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Litening targeting pod proven in asymmetric warfare in Gaza

By Arie Egozi

The war Israel fights against Iranian proxies in Gaza and Lebanon is proving again the importance of targeting pods when fighter aircraft attack terror targets hidden in urban areas.

 

The war in Ukraine has spurred a new wave of interest among NATO air forces. Until 25 years ago, targeting pods on fighter aircraft were considered a luxury of air forces serving in countries with big defense budgets. These systems are now a baseline in almost any fleet of fighter aircraft that is really preparing for combat. The demand stems mainly from the need of air forces to operate in what is referred to as asymmetric warfare or, in plain words, actions against terrorists. Recent surveys point to an operational need for different versions of targeting pods that can be carried by a variety of aircraft and unmanned systems. Now these systems have become crucial to every combat mission, and as the importance grew, the demand soared, as did the competition between the main manufacturers.

 

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The Israeli Air Force was one of the first to use targeting pods. First, these were the ones that were supplied with the American-made fighter aircraft that Israel purchased, but at some point, the locally made ones proved their superiority. In a parallel process, foreign air forces discovered the capabilities of the Rafael Litening targeting pod, and sales increased. The new technologies, combined with the operational experience of the Israeli Air Force, resulted in the steady process of upgrading the Rafael system. So after some upgrades to existing versions, Rafael offered the market its Litening 5 targeting pod, the latest version. The new version has a large aperture color CCD sensor that will enable the detection of targets at very long ranges. The IR sensor is also an improved type.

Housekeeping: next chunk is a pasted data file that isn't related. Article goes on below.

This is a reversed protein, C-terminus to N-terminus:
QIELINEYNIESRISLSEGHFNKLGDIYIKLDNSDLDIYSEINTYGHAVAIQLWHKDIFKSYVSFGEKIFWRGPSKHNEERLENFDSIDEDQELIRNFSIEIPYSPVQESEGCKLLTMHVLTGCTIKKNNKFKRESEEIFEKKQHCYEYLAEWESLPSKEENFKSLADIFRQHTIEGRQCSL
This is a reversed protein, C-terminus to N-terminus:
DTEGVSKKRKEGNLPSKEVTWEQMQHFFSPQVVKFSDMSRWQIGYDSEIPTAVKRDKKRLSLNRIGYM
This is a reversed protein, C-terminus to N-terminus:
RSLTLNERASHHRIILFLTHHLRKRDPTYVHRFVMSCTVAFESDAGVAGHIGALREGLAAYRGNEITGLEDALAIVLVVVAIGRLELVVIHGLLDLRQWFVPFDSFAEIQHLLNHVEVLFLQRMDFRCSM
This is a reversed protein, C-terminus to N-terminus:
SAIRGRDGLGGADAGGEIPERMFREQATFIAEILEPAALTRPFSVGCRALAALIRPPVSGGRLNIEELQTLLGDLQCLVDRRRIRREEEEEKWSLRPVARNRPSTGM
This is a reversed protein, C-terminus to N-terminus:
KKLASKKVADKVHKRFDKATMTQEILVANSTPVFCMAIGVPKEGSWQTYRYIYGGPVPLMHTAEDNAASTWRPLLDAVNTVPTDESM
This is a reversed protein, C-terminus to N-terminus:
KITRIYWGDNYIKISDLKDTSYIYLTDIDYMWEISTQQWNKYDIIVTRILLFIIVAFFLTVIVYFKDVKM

According to Rafael, the new version is not only a targeting pod but has actually become an intelligence, surveillance, target acquisition, and reconnaissance (ISTAR) system. Rafael has not changed the pod’s dimensions and form to make it easy to deploy on different types of aircraft. Litening pods have logged over 2 million flying hours, with more than two-thirds in contingency operations worldwide. Flying with 27 Air Forces and on 25 types of aircraft, Litening is being used worldwide by the USA, NATO, and many additional countries. The miniaturization of some of the components has left two empty spaces in the pod, and that allows each customer to use it for dedicated, in many cases classified, features.

 

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